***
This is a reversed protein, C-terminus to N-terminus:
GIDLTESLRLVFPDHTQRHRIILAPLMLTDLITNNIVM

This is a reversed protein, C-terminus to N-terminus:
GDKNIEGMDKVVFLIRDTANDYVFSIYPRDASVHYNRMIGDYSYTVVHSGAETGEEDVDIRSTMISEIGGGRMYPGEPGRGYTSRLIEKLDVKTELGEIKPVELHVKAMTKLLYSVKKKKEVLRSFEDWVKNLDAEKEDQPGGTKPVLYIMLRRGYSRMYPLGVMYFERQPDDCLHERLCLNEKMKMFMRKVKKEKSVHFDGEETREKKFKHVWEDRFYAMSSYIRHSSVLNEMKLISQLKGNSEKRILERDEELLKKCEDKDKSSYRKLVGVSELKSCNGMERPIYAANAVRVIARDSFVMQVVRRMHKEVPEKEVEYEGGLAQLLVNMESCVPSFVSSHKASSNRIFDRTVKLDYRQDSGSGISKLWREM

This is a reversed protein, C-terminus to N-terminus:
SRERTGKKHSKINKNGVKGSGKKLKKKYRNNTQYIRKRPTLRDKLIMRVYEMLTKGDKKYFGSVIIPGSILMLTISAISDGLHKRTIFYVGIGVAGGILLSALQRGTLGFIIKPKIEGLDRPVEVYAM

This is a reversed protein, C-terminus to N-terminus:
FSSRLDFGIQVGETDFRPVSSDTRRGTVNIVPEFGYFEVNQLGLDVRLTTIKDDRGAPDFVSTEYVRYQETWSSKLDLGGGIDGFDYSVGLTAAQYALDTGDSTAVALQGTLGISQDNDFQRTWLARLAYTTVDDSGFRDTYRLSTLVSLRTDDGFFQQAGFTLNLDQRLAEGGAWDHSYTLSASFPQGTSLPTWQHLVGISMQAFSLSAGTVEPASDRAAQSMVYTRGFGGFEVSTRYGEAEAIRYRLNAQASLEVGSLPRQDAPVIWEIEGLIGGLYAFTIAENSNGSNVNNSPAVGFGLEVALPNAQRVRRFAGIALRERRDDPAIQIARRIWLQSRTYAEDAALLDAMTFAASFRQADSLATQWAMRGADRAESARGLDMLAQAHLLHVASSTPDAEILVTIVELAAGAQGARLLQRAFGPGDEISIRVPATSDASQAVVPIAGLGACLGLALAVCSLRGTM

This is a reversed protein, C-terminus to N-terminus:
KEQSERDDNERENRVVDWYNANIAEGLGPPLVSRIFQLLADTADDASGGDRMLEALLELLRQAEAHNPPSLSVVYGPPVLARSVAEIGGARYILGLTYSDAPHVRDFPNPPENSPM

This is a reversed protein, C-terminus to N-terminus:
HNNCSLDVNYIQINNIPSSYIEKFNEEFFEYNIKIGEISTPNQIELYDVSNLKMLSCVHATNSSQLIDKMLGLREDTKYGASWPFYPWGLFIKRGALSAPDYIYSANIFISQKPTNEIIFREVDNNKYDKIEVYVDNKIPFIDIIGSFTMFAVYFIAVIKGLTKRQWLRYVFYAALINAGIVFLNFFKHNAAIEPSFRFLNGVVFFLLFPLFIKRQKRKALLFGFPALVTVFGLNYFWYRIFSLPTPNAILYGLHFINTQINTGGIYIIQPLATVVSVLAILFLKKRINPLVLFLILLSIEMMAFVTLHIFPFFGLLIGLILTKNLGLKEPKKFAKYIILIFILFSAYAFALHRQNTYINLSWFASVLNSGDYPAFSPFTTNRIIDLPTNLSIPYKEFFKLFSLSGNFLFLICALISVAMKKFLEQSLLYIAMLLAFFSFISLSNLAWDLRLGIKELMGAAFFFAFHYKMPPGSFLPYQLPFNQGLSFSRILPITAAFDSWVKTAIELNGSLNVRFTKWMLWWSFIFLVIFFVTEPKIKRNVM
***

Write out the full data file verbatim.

This is a reversed protein, C-terminus to N-terminus:
GIDLTESLRLVFPDHTQRHRIILAPLMLTDLITNNIVM

This is a reversed protein, C-terminus to N-terminus:
GDKNIEGMDKVVFLIRDTANDYVFSIYPRDASVHYNRMIGDYSYTVVHSGAETGEEDVDIRSTMISEIGGGRMYPGEPGRGYTSRLIEKLDVKTELGEIKPVELHVKAMTKLLYSVKKKKEVLRSFEDWVKNLDAEKEDQPGGTKPVLYIMLRRGYSRMYPLGVMYFERQPDDCLHERLCLNEKMKMFMRKVKKEKSVHFDGEETREKKFKHVWEDRFYAMSSYIRHSSVLNEMKLISQLKGNSEKRILERDEELLKKCEDKDKSSYRKLVGVSELKSCNGMERPIYAANAVRVIARDSFVMQVVRRMHKEVPEKEVEYEGGLAQLLVNMESCVPSFVSSHKASSNRIFDRTVKLDYRQDSGSGISKLWREM

This is a reversed protein, C-terminus to N-terminus:
SRERTGKKHSKINKNGVKGSGKKLKKKYRNNTQYIRKRPTLRDKLIMRVYEMLTKGDKKYFGSVIIPGSILMLTISAISDGLHKRTIFYVGIGVAGGILLSALQRGTLGFIIKPKIEGLDRPVEVYAM

This is a reversed protein, C-terminus to N-terminus:
FSSRLDFGIQVGETDFRPVSSDTRRGTVNIVPEFGYFEVNQLGLDVRLTTIKDDRGAPDFVSTEYVRYQETWSSKLDLGGGIDGFDYSVGLTAAQYALDTGDSTAVALQGTLGISQDNDFQRTWLARLAYTTVDDSGFRDTYRLSTLVSLRTDDGFFQQAGFTLNLDQRLAEGGAWDHSYTLSASFPQGTSLPTWQHLVGISMQAFSLSAGTVEPASDRAAQSMVYTRGFGGFEVSTRYGEAEAIRYRLNAQASLEVGSLPRQDAPVIWEIEGLIGGLYAFTIAENSNGSNVNNSPAVGFGLEVALPNAQRVRRFAGIALRERRDDPAIQIARRIWLQSRTYAEDAALLDAMTFAASFRQADSLATQWAMRGADRAESARGLDMLAQAHLLHVASSTPDAEILVTIVELAAGAQGARLLQRAFGPGDEISIRVPATSDASQAVVPIAGLGACLGLALAVCSLRGTM

This is a reversed protein, C-terminus to N-terminus:
KEQSERDDNERENRVVDWYNANIAEGLGPPLVSRIFQLLADTADDASGGDRMLEALLELLRQAEAHNPPSLSVVYGPPVLARSVAEIGGARYILGLTYSDAPHVRDFPNPPENSPM

This is a reversed protein, C-terminus to N-terminus:
HNNCSLDVNYIQINNIPSSYIEKFNEEFFEYNIKIGEISTPNQIELYDVSNLKMLSCVHATNSSQLIDKMLGLREDTKYGASWPFYPWGLFIKRGALSAPDYIYSANIFISQKPTNEIIFREVDNNKYDKIEVYVDNKIPFIDIIGSFTMFAVYFIAVIKGLTKRQWLRYVFYAALINAGIVFLNFFKHNAAIEPSFRFLNGVVFFLLFPLFIKRQKRKALLFGFPALVTVFGLNYFWYRIFSLPTPNAILYGLHFINTQINTGGIYIIQPLATVVSVLAILFLKKRINPLVLFLILLSIEMMAFVTLHIFPFFGLLIGLILTKNLGLKEPKKFAKYIILIFILFSAYAFALHRQNTYINLSWFASVLNSGDYPAFSPFTTNRIIDLPTNLSIPYKEFFKLFSLSGNFLFLICALISVAMKKFLEQSLLYIAMLLAFFSFISLSNLAWDLRLGIKELMGAAFFFAFHYKMPPGSFLPYQLPFNQGLSFSRILPITAAFDSWVKTAIELNGSLNVRFTKWMLWWSFIFLVIFFVTEPKIKRNVM